A Tribute in Lights, September 11, 2006- Reuters/Gary Hershorn
I’m sure that most people around the world, especially Americans, remember where they were or what they were doing on this fateful day five years ago. September 11 will forever remain a hauntingly, shocking day in history. For many people out there, I’m sure that this day marks a place in your personal history, conjuring up certain memories, feelings, occupying a particular context.
As I reflected on September 11, and was transported back five years ago, I realized that it marks the over five years I that I have lived in Taiwan. I moved to Taiwan in June of 2001 and spent my first two months or so living up in Taipei. In late August, I relocated to Kaohsiung, so by September, I had only been living in Kaohsiung for a few weeks.
On the night of September 11, 2001, I was alone in my parents’ apartment in Kaohsiung; they were out of the country in Canada. Taiwan is on Greenwich Mean Time + 8 ; New York is on Greenwich Mean Time -4; therefore we are 12 hours ahead here. As I was winding down and watching TV that night, my Mom called from Ottawa and it was then that I heard that the World Trade Center towers had collapsed. I immediately switched to CNN in disbelief. I have never felt so alone and helpless as I did that night. I immediately started calling up all of my friends who lived in New York or worked in the financial district and of course I couldn’t get through. I had no where to turn. I can’t even remember… I vaguely recall calling a few of my friends up in Taipei. We were all in disbelief. There was nothing to say.
At that time I was teaching English in the airline management department of a local college that specializes in training students to enter the hospitality industry (hotel management, tourism, culinary arts, and airline management). The next day I was in a daze. It was fitting that I talk to my students about 9-11, my disbelief and grief and their views on the responsibilities and risks of working in the airline industry. I told my students to be thankful for their health and safety.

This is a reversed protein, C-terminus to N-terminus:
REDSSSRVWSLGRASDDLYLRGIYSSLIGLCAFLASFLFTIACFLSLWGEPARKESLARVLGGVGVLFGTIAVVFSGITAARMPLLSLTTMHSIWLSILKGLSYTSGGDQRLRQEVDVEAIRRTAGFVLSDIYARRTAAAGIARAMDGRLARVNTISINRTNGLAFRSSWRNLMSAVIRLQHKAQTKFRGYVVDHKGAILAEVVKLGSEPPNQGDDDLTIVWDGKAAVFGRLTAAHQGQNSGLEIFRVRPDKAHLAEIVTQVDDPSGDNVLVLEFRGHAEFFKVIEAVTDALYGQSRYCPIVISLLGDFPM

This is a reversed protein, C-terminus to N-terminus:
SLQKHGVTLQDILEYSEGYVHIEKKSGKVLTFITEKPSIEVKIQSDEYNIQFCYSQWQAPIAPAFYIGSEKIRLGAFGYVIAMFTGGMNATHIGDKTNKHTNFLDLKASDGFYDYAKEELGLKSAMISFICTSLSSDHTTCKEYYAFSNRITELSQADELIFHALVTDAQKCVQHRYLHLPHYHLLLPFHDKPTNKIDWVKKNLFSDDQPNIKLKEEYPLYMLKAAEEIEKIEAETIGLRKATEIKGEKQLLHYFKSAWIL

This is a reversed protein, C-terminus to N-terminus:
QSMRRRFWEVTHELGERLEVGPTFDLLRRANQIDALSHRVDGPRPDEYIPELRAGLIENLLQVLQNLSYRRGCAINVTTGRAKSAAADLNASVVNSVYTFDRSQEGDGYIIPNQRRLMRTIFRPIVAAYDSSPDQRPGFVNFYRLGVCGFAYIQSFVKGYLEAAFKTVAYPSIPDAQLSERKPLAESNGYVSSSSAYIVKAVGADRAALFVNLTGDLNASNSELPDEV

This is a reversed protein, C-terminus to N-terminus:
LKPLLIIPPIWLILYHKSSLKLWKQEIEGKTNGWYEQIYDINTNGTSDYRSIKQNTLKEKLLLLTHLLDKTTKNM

When I look back on that time, I realize what a lonely time that was for me and how I struggled with that loss alone. I didn’t know anyone in Kaohsiung who could truly empathize with the complexity of emotions that I experienced. Not even my parents could understand. They had spent a few years living in the U.S. before immigrating to Canada where they have lived for more than twenty years. So they identify more as being Canadian than American. I was born in the U.S., and raised in Canada. But my adult life has been spent living in the U.S., beginning the day I went off to attend university in the Midwest, ending up in New York city where I joined the workforce, went back for a master degree, fell in and out of love, “reinvented” myself more than a few times along the way, where I was distracted beyond distraction, and yearned for a completely different experience outside of North America. That is (an exceedingly abridged explanation of) how I ended up moving to Taiwan.
In September of 2001, I was in Kaohsiung isolated and alone. In Taipei I had had an instant social network; networking was practically effortless, but it had been replaced by the desert, the desert of Kaohsiung. Kaohsiung is a difficult place to meet people. Call it a challenge. Kaohsiung is certainly not known for its dizzying array of nightlife options. There are pockets of communities which are spread out, hidden and self-contained.
Kaohsiung is an industrial city; it is not a center for science, finance or business. It is one of the four largest harbors in the world, but it is not really the center of any major commerce. Consequently, most people here have chosen to make Kaohsiung their home base because they have family here, have set up a business or are working for a family business here. And then there are the foreigners who are overwhelmingly employed here as English teachers.
My first year in Kaohsiung was a trying adjustment. Others who have moved to Kaohsiung from Canada or the U.S. have shared with me their stories of struggle and transition. It is a struggle that lasts only until one finds that link that opens it all up. If you’re not an English teacher working at one of the local cram schools or hooked into the English speaking community, it can be a lonely time of transition. But somehow you find your way, find like-minded friends, start building a circle of friends, finding a balance and living life again. That’s where I’m at now, more than five years later. It wasn’t easy, but along the way I’ve grown wiser, learned a few things about myself, and started in on a few challenging pursuits.